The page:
Sitting down on the Black Sea coast, the city of Constanța offers travelers yet another type of day trip getaway. There’s no sense wasting anytime, so jump straight to the city’s most iconic landmark, Constanța Casino. It may be an abandoned relic of a previous era, but the sight of this worn art nouveau building by the waterfront is still quite moving. Having seen that, head over to the Old Town for the rest of the city’s sights. Start with the St. Peter & Paul Orthodox Cathedral and the Great Mahmudiye Mosque to get different sides of the city’s religious history, before absorbing the broader picture with the National History and Archaeology Museum and the extensive Roman Mosaics complex.
Getting there: One of the easy train trips from Bucharest, it takes just 2 hours to reach Constanta by train and 3 hours by bus. However, a more stress-free option is to have a guided tour take you and handle all the transportation.
13. Danube Delta
The Danube River may be more closely associated with Vienna and Budapest, but Romania is home to the river’s incredible delta. Just shy of where the Danube meets the Black Sea, the Danube Delta is a place of incredible natural beauty, important wildlife diversity and a UNESCO world heritage site to boot. Being a wetland environment, it’s understandable that much of the delta’s wildlife is made up of birds, but it’s also home to other critters, from foxes to deer and even wolves. One way travelers can explore the delta is to take a boat ride through the vast reed marshes which fill the habitat. If you’re after a relaxing time in a truly special environment, the Danube Delta couldn’t be more perfect.
Getting there: The gateway to the Danube Delta is the city of Tulcea, which can be reached from Bucharest with a 3 ½ hour drive. It’s from there that you can arrange boat excursions. However, a better alternative is to book a guided day tour from Bucharest directly.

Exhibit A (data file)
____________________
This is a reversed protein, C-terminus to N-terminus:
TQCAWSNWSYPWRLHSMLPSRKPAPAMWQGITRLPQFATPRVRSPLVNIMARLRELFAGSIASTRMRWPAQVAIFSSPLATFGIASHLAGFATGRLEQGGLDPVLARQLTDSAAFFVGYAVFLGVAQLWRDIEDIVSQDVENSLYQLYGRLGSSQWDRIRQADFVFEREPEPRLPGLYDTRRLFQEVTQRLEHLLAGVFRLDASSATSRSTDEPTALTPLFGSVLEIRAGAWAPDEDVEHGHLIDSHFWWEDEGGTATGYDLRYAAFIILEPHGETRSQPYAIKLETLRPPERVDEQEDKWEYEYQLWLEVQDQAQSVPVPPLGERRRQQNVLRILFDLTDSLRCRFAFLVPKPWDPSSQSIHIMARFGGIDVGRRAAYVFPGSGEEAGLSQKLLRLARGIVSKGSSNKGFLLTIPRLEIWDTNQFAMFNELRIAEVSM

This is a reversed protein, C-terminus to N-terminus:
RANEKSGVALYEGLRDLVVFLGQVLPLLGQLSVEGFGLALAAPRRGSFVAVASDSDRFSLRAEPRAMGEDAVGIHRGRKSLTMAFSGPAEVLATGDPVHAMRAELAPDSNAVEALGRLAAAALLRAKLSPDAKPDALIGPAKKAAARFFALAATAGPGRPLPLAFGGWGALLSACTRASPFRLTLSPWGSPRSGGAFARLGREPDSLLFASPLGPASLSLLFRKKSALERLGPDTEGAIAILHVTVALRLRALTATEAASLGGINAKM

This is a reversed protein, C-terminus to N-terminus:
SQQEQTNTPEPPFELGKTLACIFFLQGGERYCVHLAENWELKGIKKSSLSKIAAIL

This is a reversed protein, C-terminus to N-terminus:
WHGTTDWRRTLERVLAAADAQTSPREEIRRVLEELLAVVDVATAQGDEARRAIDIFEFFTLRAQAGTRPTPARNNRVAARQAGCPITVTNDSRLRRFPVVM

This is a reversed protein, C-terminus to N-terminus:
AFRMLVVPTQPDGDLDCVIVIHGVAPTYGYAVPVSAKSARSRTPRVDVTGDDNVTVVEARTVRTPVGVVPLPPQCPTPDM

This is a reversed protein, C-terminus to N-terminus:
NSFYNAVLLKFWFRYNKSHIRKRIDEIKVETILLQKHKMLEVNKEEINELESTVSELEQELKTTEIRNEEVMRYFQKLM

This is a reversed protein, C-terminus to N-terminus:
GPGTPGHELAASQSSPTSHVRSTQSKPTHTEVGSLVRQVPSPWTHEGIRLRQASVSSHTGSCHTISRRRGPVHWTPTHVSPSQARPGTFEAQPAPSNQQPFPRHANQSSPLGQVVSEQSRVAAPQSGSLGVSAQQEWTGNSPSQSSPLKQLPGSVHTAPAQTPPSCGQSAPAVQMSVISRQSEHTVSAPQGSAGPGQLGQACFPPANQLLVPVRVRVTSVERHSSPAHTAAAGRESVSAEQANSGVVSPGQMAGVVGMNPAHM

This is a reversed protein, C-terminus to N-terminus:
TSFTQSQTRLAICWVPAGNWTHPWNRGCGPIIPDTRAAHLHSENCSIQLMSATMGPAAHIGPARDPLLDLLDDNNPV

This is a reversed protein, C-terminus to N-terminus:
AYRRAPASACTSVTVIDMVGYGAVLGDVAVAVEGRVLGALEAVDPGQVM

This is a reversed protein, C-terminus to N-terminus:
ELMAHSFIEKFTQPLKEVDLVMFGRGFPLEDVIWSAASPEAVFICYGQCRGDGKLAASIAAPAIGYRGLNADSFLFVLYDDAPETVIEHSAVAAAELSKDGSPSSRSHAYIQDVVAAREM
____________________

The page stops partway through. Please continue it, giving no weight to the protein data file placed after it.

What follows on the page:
14. Snagov Monastery & Mogosoaia Palace
A great combination of attractions to visit in one day is the pairing of Snagov Monastery and Mogosoaia Palace. Neither are far from Bucharest and together they create quite a pleasant, balanced day trip. Start with the village of Snagov, where you’ll find Snagov Monastery alone on an island in the lake there. The monastery, while beautiful in its own right, is fabled to be where Vlad the Impaler was laid to rest. Then it’s across to the 17th-century mansion that is Mogosoaia Palace. Admire the complex design of the palace and take a stroll through the enchanting grounds that envelop it, home to greenhouses and St. George’s Church.
Getting there: Difficult to reach from Bucharest by public transport and harder to get between, you’re probably going to want to take the easy way out and hop aboard a guided tour for these ones.
15. Prahova Valley
In order to reach many of the places listed in this article, you first need to travel through the scenic Prahova Valley. Rather than simply passing through, it’s possible to spend a day in the Prahova Valley seeing what it and the nearby Bucegi Mountains have in store for you. Now, Peles Castle is the most popular attraction in the valley, but we’ve already said plenty about it. But there are also towns like Bușteni with its beautiful monastery and Cantacuzino Castle. The big draw of the valley though is the chance to take a cable car ride up into the mountains to see the incredible scenery and maybe go for a hike. One sight worth the climb is the Sfinx, a huge rock formation that looks like the mythical creature.
Getting there: Many organized tours will take you through the Prahova Valley from Bucharest, but few really feature it. Alternatively, your best approach is to take the train to somewhere like Bușteni, or to simply drive.
Those are many of the places around Bucharest you’ll want to consider when thinking about making a day trip. With that kind of variety and quality, the hard part will be deciding how many days you want to set aside for day trips and which you’ll prioritize.